Let me start with a little background. Every year, we have new goats born on the farm – generally in March/April. Last year, we had about 10 or so. They live in the field with their moms until breeding season – ~October. During breeding season, we have to remove the young goats from the adult herd so they aren’t accidentally bred – they are too young at that point. We don’t have a great fenced area to put them right now so we put them in a large stall in the barn.
All of that happened this year as usual.
The other piece of information you need to know is that goats establish a dominance hierarchy and then exercise their dominance. They do both by butting other goats with their head quite forcefully. You may have an image of Rams (male sheep) with big horns smacking the snot out of each other – they do call them Rams for a reason. Well, goats really aren’t any different. Male goats behave pretty much the same way and, although doe (female) behavior is slightly different, the basic idea is the same.
So, a couple of months ago, we went out to the barn in the morning, as usual, to do chores and found that one of the young goats was hobbling around on 3 legs. We soon discovered that her leg was broken – we suspect a result of getting rammed in just the wrong way.
My wife, being a veterinarian, knew just what to do. She splinted and bandaged the leg and put her back with the goats. All seemed fine. The next morning when we came out to do chores, we discovered shards and shreds of bandages laying everywhere and the goat with nothing on her leg. It seems the Great Pyrenees (livestock guardian dog) we keep with them to protect them from predators really didn’t like this odd contraption on the goat’s leg and chewed it off. There wasn’t a scratch on the goat – so the dog seems to have been very careful, but, nonetheless, the splint was destroyed. I’m having a hard time picturing the goat sitting patiently while the dog gnawed the splint off – but who knows, no one was there to watch.
So my wife repeated the procedure of splinting and wrapping the goats leg. OK, but now, we decided it’s probably best not to put the injured goat back in with the group so we put her in a separate stall by herself. Unfortunately we didn’t have spare stall that was free so we had to use one that had a huge stack of hay in it. I thought, oh well, the goat will nibble at the hay, it’s one goat and a lot of hay so no big deal, right?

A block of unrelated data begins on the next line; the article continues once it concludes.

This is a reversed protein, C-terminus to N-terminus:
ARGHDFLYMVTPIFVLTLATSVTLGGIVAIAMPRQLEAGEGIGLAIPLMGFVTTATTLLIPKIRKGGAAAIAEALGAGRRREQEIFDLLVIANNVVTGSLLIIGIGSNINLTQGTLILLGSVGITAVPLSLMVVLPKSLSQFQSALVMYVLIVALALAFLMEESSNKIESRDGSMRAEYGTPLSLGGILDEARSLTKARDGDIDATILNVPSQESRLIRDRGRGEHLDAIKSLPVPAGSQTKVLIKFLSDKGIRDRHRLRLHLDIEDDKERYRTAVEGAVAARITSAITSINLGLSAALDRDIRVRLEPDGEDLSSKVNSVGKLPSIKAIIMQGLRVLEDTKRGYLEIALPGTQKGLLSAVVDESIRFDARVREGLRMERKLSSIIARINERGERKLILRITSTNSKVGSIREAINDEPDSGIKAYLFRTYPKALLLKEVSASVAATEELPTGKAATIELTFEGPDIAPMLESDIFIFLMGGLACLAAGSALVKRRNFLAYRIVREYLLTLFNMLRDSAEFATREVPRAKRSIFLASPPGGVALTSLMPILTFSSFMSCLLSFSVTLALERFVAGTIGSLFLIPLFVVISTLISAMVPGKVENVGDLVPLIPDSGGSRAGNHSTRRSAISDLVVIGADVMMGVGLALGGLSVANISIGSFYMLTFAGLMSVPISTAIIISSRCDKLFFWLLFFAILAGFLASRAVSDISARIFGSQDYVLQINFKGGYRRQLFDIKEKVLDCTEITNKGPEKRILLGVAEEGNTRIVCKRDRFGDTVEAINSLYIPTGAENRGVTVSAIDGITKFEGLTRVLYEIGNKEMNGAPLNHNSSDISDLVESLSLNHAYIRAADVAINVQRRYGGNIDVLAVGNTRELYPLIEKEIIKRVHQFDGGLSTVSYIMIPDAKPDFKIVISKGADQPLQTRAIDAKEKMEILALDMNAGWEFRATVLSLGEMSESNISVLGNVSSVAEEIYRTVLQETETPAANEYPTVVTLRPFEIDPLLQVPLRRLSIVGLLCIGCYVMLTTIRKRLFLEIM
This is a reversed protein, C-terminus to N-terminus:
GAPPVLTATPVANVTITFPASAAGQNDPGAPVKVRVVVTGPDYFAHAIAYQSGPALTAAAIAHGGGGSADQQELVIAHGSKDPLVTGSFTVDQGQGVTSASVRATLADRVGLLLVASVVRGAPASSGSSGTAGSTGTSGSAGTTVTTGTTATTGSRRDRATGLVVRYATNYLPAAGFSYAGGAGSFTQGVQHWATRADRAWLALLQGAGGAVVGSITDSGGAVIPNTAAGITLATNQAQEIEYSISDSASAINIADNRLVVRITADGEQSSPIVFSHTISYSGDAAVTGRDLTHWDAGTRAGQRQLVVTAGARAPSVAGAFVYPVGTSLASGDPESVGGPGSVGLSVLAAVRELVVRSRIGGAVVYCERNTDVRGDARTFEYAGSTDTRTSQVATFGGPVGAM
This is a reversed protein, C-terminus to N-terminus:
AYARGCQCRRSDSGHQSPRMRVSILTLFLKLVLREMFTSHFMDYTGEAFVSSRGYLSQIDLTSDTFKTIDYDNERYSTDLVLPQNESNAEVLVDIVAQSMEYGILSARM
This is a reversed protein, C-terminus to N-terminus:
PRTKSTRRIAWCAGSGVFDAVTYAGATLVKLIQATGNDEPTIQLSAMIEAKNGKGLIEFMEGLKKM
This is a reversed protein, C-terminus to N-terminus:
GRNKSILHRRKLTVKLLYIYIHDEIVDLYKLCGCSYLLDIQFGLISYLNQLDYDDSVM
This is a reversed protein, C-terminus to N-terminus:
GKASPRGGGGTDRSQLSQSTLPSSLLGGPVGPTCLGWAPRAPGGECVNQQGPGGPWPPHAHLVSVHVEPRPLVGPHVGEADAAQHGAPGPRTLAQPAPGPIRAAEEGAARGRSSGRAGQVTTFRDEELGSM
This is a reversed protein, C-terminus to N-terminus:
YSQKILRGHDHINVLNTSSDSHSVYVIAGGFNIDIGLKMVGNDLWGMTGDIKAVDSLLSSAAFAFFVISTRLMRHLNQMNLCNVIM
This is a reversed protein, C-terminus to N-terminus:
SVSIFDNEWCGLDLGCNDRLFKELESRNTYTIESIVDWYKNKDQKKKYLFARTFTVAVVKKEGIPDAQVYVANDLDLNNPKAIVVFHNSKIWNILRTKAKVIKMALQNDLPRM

After a few weeks things seemed to be going OK and the goat’s leg was healing and we were feeling bad about her being stuck alone. We didn’t want to put her back with the larger group so we decided to take one of the smallest goats, one that was near the bottom of the dominance hierarchy, and put her in the same stall. That went well too. They got along really well; they had all the hay they could possibly eat; the world was good.
You know there’s a “but” coming, right?
One afternoon, I walked through the barn and saw something strange in my peripheral vision. I stopped to look closely.
Both goats, including the one with the broken leg (and a splint still on it), had managed to get on top of the stack of hay. That hay stack is probably 7 feet tall (6 feet in the side they were on). Holy cow, how did they do that? There was no ramp or anything. They would have had to jump/climb almost vertically the whole way. I was astonished, and, admittedly, amused. That was the end of their stay in that stall – I had to make other arrangements.
When I was first getting goats, a friend of mine who had some experience with goats said the following about fences for goats: “If a giraffe can’t get over it and water can’t get under it, it will hold a goat.” I have to admit, it’s pretty amazing how much ingenuity goats have.
For a good end to the story, the goat’s leg is fully healed, the splint is off and she’s back with the group in the field.
I hope you enjoyed the story…